Sincerely,
Pumped in Pittsburg

Dear Pumped,
The shoes you choose to wear to work should be coordinated to your clothing, and they also should be comfortable. Extremely high heels are never recommended. We all need to be able to focus on our customers and not on how uncomfortable our feet are. Maybe your toe-tapping manager thinks her high-heeled shoes are perfectly appropriate, but sooner or later she’ll find out that she’ll never be taken seriously in those shoes. If you are really concerned, maybe a discreet word to her would bring results.
Sincerely,
Ms. Corporate Manners

mannersDear Ms Corporate Manners,
I was highly offended by your advice for “Pumped.” I have never had a problem being taken seriously in my high heeled shoes, and I would even dare to say that the vast majority of women who work for our company would feel the same way. I have found that feeling good about one’s appearance brings about a better attitude, and attitude is what people take seriously. Fashion has changed greatly since the 1950’s. In fact, I find it more frustrating that because I am a woman, I am not taken as seriously as a man would be, since men do not have to worry about the height of their heels. I was not aware that the color of our shoes was limited; we are not told that we can only wear brown, black, or gray shirts to the office, why should we do the same for our shoes? Shoes are meant to compliment an outfit. Fashion is an expression of the self, and if someone wishes to wear colorful clothing that is no different than someone who chooses to only wear black. In fact, I am more comfortable in heels than I am in flats. I would also like to point out that not everyone who wears heels looks like they are on “um, street corner business.” Maybe we should focus more on our work instead of what other people are wearing. 
Stiletto-ly yours,
Taken Seriously in My Sling Back Leopard Print Pumps

Dear Ms Corporate Manners: 
I feel that if the person is comfortable in wearing high heels, then why does it matter? If it does not affect her job performance, who are we to judge what a person wears? I didn’t feel your response was fair. Where I work, we have managers who wear high heels and are taken seriously.
Sincerely,
Mad in Heels

Dear Ms. Corporate Manners:
I just read your response to “Pumped,” and I find it a little ridiculous that you would broadcast to your readers that someone wouldn’t/shouldn’t be taken seriously because of their shoes; not to mention, assuming someone’s “comfort level” is a little ridiculous. A response that included the company’s dress code policy regarding shoes would have been much more appropriate, especially since heel height is specifically addressed with a specific height number listed.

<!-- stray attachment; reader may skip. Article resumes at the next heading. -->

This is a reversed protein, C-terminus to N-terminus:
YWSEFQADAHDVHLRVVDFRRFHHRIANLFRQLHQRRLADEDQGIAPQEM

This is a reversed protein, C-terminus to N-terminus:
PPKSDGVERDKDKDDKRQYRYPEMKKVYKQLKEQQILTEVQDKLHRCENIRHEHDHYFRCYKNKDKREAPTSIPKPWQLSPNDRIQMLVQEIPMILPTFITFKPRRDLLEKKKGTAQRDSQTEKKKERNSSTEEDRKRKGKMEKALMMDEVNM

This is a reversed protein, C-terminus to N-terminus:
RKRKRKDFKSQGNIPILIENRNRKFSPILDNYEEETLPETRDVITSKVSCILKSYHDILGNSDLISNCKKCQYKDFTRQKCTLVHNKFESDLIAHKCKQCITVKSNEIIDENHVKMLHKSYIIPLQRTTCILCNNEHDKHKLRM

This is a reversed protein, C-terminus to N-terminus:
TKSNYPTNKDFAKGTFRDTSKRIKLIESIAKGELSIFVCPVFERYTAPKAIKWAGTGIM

Signed, 
Taken Seriously in Stilettos 

Ms. Corporate Corporate Manners, 
Let me start off by saying I normally agree with you 100 percent, but when I read high heels could dash high hopes when climbing the career ladder, I strongly disagreed with your reply.  First, I think it is very inappropriate of someone to talk about a co-worker like “Pumped” did. To stereotype a person as someone who would work a street corner just because of the shoes she is wearing if very appalling and rude. I think it is great that people can express themselves through fashion and if it is not offending their customers, I don’t see the problem. We all have different styles and cultures. Isn’t that part of what makes our workforce so great – having “diverse” people? Also, who is to say that the heels are uncomfortable for the person wearing them? I own several pairs of heels and enjoy wearing them and never have any trouble from them. It actually helps my posture to wear them. I agree we should all look professional when servicing our customers, but the lady wearing them probably does think she looks professional. If employees are going to concentrate so much on what the other employee is wearing instead of concentrating on assisting our customers, then I say let’s pass out uniforms so that everyone can wear khaki pants, plain brown shoes, and a blue polo shirt. That sounds much better right?? I don’t think so. I also hate to think that your readers would focus so much on how a person looks instead of how well the employee actually did his/her job. Why can’t we just embrace that everyone is different and dresses differently? I think the world would be a pretty boring place if we all looked the same. Sign me,
Anonymous 

Ms. Corporate Manners, 
After reading the story about the high heels…. I see that the person in question is a manager. Why is her associates so worried about some shoe? We are all here for our clients, and with a better and nonjudgmental attitude, we all look better! 
Signed,
Team means more than shoes!

Denise wrote on Facebook: “If she can squat down while filing and get back up in them without falling over – sure, go for it!”

Wendy wrote on Facebook: “I see why you wrote what you did but I feel in todays society that if a woman is dressed professionally and acts professionally the size of her heels should not matter. Women are judged too harshly in the corporate world as it is. I think men should be criticized then for dressing too casually these days. I would rather see and engage with a smart woman in heels then a woman dressing what someone might think is corporate attire and not expressing herself in a minor creative way or “outside of the box”.”

© Penny Aviotti and Ms.Corporate Manners 2003 – 2013.